11.1.1 The Beagle Channel
comorant. There was also a Lighthouse. Indigenous people once lived here, but were pretty much wiped out after a number of missionaries in the 1800s convinced them to wear clothes (as opposed to rubbing on sea lion fat on their bare skin) which got wet and caused them to die of hypothermia.
The passengers on the boat were mainly the first set from the plane. The company clearly predicted this as we were well supplied with tea and biscuits.
In between stopping for snaps and having a walk on an island where indigenous people used to live, I got chatting to a couple from Buenos Aires. As their son is also 21, they listened with interest to my stories and reveled in telling me where to go in their country. Most of the rest of the boat were Argentine, and also keen to offer up must-sees. It ended up with most of the people there shouting names of places which I attempted to note down. My phone now has these suggestions. The experience made me feel a bit like Ian (see 9.4) – being the token foreigner not speaking the language too well. Only I am not as witty. And have a less impressive camera.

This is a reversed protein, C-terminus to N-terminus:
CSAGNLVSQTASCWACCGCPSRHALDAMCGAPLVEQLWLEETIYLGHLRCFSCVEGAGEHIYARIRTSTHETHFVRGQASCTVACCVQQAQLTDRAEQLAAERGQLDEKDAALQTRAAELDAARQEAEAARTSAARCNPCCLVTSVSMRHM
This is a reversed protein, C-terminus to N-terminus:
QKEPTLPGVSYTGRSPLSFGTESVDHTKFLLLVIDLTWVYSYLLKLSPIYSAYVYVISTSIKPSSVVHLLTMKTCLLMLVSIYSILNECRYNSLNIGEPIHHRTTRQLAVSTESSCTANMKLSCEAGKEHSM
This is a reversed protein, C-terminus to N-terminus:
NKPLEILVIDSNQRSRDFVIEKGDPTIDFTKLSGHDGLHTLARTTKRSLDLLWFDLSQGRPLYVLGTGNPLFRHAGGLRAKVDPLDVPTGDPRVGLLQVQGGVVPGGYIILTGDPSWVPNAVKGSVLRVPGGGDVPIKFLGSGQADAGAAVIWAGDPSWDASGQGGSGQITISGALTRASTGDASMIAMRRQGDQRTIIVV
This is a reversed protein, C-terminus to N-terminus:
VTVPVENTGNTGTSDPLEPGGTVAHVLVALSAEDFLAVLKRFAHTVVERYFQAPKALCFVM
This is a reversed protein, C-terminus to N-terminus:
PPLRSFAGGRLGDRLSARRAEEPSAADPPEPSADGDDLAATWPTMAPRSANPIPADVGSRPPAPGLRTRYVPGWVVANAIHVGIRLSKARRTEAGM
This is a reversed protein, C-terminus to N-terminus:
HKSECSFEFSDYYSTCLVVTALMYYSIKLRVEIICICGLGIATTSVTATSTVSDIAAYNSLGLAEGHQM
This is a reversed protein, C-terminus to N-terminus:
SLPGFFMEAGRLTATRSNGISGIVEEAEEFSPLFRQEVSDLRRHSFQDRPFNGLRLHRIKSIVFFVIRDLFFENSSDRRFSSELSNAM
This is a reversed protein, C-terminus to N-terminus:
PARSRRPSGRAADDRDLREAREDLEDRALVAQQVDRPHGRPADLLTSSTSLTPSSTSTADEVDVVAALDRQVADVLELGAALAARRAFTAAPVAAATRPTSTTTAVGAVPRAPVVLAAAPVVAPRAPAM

Our tour guide spread out the map of the area during one of the talks, and I noticed The Falklands (or Malvinas) were listed as Argentinean territory. Assessing my company, I thought it best to keep quiet.
There was a quick stop for DPP opportunities though with my rucksack (and hence llama knitwear) still being Lost in Transit, the exposed islands were all the colder. Once complete, and after a brief talk (no noteworthy Fun Facts) we headed back for the mainland.
Feet back on Ushuaia it was a short walk to the hostel to start actioning all the recommendations that were saved in Drafts on my phone.